Montana State Legislature

EQC Draft Climate Change Proposals

In conjunction with its Climate Change study, the EQC at its May meeting reached a consensus on directing staff to develop the discussion drafts, letters and reports listed below.

In completing the assignment, staff worked with various agencies in an effort to collect adequate background information for the Council, as well as to complete bill drafts that correspond with the Council's direction. Agency staff who provided information to assist staff also have been invited to the EQC's July 14-15 meeting to answer additional Council questions. It is also important to note that this is draft information meant as a starting point for EQC discussion.

During the July meeting, the council will review and further refine the information. The discussion drafts that are revised and approved will then be put out for a formal public comment period in August. The council will make a final decision on the legislation at its meeting in September.

1. LC6000. Legislation to increase funding for Montana Manufacturing Extension Center (through Coal Severance) and request additional funds be used to promote and develop recycling technologies.

LC6000. Legislation to eliminate the sunset on funding (through Coal Severance) for Growth through Agriculture program and Montana Cooperative Development Centers.

  • These two requests were combined into one discussion draft.
  • The interest income from the coal severance tax permanent fund is set to expire in 2010.
  • The discussion draft removes the sunset date, continuing the $65,000 allocation to the Cooperative Development Center and $1.25 million for the Growth through Agriculture program.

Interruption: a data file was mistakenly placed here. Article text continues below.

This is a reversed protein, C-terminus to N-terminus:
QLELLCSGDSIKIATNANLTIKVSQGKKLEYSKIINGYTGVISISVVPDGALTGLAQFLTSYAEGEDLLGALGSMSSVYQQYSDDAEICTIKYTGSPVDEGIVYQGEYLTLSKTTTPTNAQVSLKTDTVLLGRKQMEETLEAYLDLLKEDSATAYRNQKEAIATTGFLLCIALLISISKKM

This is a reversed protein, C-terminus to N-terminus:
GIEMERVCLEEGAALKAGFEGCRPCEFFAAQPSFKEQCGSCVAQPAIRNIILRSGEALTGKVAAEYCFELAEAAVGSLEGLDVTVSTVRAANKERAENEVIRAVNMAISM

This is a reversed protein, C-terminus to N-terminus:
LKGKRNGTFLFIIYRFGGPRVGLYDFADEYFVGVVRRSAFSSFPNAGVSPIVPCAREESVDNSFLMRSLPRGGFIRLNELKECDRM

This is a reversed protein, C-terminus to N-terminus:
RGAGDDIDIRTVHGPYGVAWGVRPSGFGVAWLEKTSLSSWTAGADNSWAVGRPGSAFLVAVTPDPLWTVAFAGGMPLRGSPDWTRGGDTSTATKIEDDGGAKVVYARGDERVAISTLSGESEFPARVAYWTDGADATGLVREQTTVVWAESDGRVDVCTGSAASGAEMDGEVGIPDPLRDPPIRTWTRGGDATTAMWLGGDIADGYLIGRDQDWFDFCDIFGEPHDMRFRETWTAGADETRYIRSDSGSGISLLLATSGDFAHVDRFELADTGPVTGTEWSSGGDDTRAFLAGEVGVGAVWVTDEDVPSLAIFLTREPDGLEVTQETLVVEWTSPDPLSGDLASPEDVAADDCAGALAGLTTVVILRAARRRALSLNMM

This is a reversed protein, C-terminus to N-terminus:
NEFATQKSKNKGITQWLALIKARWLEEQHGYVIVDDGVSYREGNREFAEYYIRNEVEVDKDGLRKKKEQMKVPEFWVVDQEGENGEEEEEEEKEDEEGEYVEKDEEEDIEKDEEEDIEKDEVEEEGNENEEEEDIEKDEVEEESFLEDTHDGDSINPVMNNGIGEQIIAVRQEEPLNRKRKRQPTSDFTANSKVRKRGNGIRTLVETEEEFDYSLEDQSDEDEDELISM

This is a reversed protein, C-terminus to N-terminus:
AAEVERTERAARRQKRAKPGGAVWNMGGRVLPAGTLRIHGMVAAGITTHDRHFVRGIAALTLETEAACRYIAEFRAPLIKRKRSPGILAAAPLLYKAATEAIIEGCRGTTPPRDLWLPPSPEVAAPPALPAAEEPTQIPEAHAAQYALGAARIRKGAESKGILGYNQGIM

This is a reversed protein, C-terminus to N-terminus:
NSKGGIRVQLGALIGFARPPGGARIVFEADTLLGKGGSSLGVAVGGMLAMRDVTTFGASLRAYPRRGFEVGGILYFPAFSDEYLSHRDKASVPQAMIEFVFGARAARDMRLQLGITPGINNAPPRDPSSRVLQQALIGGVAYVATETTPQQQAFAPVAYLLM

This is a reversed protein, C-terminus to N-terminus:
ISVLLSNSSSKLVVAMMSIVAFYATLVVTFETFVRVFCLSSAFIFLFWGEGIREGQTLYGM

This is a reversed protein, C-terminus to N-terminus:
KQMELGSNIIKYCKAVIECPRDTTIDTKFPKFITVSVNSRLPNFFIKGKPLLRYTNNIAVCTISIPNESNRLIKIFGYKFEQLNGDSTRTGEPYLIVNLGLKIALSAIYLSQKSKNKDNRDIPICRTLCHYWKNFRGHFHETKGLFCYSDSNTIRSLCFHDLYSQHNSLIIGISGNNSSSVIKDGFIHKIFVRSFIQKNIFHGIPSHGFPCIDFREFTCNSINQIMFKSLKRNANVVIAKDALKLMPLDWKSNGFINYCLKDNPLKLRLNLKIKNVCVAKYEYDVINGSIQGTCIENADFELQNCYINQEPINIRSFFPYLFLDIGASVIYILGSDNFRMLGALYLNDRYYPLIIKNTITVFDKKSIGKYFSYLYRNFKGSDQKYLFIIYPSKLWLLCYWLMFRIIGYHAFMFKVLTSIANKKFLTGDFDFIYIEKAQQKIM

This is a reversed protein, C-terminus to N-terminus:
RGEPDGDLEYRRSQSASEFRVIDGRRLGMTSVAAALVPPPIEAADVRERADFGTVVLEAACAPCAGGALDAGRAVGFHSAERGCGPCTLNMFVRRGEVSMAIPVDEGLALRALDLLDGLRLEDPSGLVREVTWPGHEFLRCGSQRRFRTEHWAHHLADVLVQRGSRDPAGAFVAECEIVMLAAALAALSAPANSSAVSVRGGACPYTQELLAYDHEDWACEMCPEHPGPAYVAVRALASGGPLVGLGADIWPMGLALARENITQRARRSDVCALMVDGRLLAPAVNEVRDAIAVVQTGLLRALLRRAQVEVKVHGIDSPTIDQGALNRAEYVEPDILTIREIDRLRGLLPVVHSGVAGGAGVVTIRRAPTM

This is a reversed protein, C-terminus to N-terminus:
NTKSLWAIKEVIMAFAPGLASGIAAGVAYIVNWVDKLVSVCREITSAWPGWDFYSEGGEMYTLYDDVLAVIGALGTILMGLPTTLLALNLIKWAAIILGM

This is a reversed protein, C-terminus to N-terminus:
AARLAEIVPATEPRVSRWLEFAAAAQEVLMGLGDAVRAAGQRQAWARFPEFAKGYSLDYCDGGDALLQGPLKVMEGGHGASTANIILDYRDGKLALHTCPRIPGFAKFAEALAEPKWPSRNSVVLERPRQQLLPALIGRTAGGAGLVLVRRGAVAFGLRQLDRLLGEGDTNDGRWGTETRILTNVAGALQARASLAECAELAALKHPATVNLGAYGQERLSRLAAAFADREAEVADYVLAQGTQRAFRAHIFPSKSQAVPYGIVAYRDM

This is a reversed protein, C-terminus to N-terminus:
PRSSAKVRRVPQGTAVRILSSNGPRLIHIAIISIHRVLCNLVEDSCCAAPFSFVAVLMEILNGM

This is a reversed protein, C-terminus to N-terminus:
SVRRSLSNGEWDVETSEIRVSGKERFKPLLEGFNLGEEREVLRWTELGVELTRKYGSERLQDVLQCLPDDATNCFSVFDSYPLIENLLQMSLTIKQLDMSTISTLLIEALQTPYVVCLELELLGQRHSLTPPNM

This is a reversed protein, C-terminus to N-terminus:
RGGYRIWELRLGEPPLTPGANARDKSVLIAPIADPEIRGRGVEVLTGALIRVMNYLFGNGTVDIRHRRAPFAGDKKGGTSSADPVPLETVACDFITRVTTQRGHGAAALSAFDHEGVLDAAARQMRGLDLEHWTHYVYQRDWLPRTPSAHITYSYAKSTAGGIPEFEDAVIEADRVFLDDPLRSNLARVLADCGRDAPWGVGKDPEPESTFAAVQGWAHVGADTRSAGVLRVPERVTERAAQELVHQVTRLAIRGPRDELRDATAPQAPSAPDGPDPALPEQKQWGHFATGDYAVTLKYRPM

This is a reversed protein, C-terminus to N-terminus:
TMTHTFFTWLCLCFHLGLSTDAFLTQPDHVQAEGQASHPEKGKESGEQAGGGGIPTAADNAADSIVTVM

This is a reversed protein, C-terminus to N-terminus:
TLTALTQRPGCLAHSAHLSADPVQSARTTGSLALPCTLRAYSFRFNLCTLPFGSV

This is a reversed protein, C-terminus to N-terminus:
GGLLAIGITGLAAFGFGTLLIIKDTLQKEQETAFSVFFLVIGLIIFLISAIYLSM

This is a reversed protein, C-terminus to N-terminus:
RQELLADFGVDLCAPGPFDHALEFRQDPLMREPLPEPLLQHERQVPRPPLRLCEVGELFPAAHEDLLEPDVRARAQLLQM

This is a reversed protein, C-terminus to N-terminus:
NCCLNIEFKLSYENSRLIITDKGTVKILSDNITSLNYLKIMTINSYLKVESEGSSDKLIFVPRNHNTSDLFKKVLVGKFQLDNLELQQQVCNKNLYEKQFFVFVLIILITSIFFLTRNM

• In addition, the discussion draft increases the allocation to the Montana Manufacturing Extension Center from $200,000 to $300,000.
  • The draft requires that 35% ($105,000) of the Montana Manufacturing Extension Center funding be used in collaboration with the Department of Environmental Quality to encourage manufacturers and commercial business owners to recycle.
  • A biennial report to the EQC on such activities also is required.

Additional notes: The Department of Agriculture has requested continued funding at these levels for the programs in its proposed budget, however, the request has not yet gone through the Governor's Office. The Department of Agriculture also has indicated to OBPP it will pursue a legislative request if it is not included in the budget. The $1.25 million represents nearly 70% of the Growth through Agriculture budget. The coal severance funding provides 25% of the Montana Cooperative Development Center program budget, which uses the money to leverage federal dollars.

The Department of Commerce has requested continued funding at the $200,000 level for the Montana Manufacturing Center in its budget request, which also has not yet gone through the Governor's Office.

MMEC uses the $200,000 provided by the coal severance tax as a state contribution (match) to obtain $512,000 per year from the National Institute of Standards and Technology's Manufacturing Extension Partnership (NIST MEP). Technically, this is not a grant; it is a Cooperative Agreement with NIST MEP. MMEC is required by Congress to match on a 2:1 ratio, so needs just over $1 million in non-federal funds. MMEC also charges clients for services and has other non-federal sources of cash and in-kind match through a variety of partnerships and activities. MMEC's typical annual cash budget is about $1 million, with the $200,000 providing about 20% of the budget. The remaining $500,000 is non-cash. The Manufacturing Center also provided background information and comments on the draft. The information is attached to the draft.

The 2010 Coalition also is working on extending the programs that are set to sunset.

2. LC6001. Legislation creating a loan program to assist political subdivisions of the state, including local and tribal governments, in developing recycling technologies and equipment at local landfills.

  • The draft creates a $1 million recycling equipment revolving loan account to the credit of the DEQ. The money is a one-time transfer from the junk vehicle disposal fund into the new account.
  • Loans can be provided to local governments, universities, tribes, and non-profit organizations. (For profit entities and private enterprise are not eligible.) The money must be used to assist in the purchase of equipment and machinery.